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Posted by Philip on 28 October 2013, 11:02 am in , , ,

Productivity > efficiency > process > presence

Earlier this month I blogged about Obsessive Productivity Disorder, saying I preferred the notion of efficiency (time/effort) over productivity (inputs/outputs). 

Sam, over at Rooster Tails, said he didn't like efficiency either. I had to agree with him that efficiency is a lot like productivity, in that it creates expectations of speed and volume, that are often used to tell people they aren't doing enough.

Sam said he preferred focusing on process. I like to value process too, putting value on the journey rather than the destination. 

Then I found this quote from Maria Popova, over at Brain Pickings, which is the sixth of seven things she has learnt in seven years: 

"Presence is far more intricate and rewarding an art than productivity."

She explains more:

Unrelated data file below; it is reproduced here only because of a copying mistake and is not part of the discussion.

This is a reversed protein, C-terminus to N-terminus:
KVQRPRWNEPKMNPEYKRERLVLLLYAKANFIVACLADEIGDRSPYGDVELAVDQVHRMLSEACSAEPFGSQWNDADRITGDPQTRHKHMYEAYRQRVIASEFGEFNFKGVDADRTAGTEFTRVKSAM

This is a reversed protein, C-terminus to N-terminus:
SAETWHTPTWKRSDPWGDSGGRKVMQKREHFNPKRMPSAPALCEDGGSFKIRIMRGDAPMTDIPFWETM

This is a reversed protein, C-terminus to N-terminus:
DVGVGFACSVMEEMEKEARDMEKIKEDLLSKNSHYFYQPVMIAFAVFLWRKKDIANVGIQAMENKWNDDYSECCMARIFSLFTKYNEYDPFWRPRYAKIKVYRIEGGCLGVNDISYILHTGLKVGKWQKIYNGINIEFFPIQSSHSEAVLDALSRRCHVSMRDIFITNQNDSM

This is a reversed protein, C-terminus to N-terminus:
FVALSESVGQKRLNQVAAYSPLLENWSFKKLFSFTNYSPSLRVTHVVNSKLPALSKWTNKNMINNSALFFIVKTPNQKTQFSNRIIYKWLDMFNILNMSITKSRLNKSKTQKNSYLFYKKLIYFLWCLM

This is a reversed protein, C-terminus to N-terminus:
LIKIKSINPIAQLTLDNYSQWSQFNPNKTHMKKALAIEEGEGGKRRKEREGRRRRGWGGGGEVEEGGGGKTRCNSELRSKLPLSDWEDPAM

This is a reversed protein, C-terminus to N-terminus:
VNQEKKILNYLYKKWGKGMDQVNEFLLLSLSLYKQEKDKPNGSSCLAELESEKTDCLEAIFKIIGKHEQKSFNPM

"Ours is a culture that measures our worth as human beings by our efficiency, our earnings, our ability to perform this or that. The cult of productivity has its place, but worshipping at its altar daily robs us of the very capacity for joy and wonder that makes life worth living — for, as Annie Dillard memorably put it, 'how we spend our days is, of course, how we spend our lives.'”

How wonderful is the serendipity of the blogosphere.

Presence is defined as "the state or fact of existing, occurring, or being present". It is also "a person or thing that exists or is present in a place but is not seen: the monks became aware of a strange presence," and "the impressive manner or appearance of a person: Richard was not a big man but his presence was overwhelming.

The origin of the word is Middle English via Old French from Latin praesent — meaning 'being at hand’, which gives the idea of presence a deeper hue — that of being ready to serve.

It is interesting to imagine a world where presence was valued above productivity, efficiency and process; where being at hand was enough to be worthy of shelter, food, clothing and quality of life. In fact it is not even something we need to imagine — it exists for pets (and to a lesser extent zoo animals). Sadly not for those animals we choose to eat — they create productivity by their mere existence.

But for humans, it seems, our own presence is not enough for us. There's a certain sadness in that.



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